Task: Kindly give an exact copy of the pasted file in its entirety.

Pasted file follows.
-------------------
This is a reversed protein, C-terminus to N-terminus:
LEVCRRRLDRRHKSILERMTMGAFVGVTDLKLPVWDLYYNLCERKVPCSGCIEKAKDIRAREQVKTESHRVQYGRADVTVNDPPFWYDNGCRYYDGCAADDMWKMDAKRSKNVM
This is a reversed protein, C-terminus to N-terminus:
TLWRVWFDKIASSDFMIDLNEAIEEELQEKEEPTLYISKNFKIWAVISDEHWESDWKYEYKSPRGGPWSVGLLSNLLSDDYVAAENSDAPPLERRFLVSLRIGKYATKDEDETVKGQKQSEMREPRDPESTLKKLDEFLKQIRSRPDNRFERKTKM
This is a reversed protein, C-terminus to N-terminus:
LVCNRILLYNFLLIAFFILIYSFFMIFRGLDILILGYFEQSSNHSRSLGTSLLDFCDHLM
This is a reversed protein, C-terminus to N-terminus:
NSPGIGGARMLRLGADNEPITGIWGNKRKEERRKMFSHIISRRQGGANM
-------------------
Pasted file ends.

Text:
This is a reversed protein, C-terminus to N-terminus:
LEVCRRRLDRRHKSILERMTMGAFVGVTDLKLPVWDLYYNLCERKVPCSGCIEKAKDIRAREQVKTESHRVQYGRADVTVNDPPFWYDNGCRYYDGCAADDMWKMDAKRSKNVM
This is a reversed protein, C-terminus to N-terminus:
TLWRVWFDKIASSDFMIDLNEAIEEELQEKEEPTLYISKNFKIWAVISDEHWESDWKYEYKSPRGGPWSVGLLSNLLSDDYVAAENSDAPPLERRFLVSLRIGKYATKDEDETVKGQKQSEMREPRDPESTLKKLDEFLKQIRSRPDNRFERKTKM
This is a reversed protein, C-terminus to N-terminus:
LVCNRILLYNFLLIAFFILIYSFFMIFRGLDILILGYFEQSSNHSRSLGTSLLDFCDHLM
This is a reversed protein, C-terminus to N-terminus:
NSPGIGGARMLRLGADNEPITGIWGNKRKEERRKMFSHIISRRQGGANM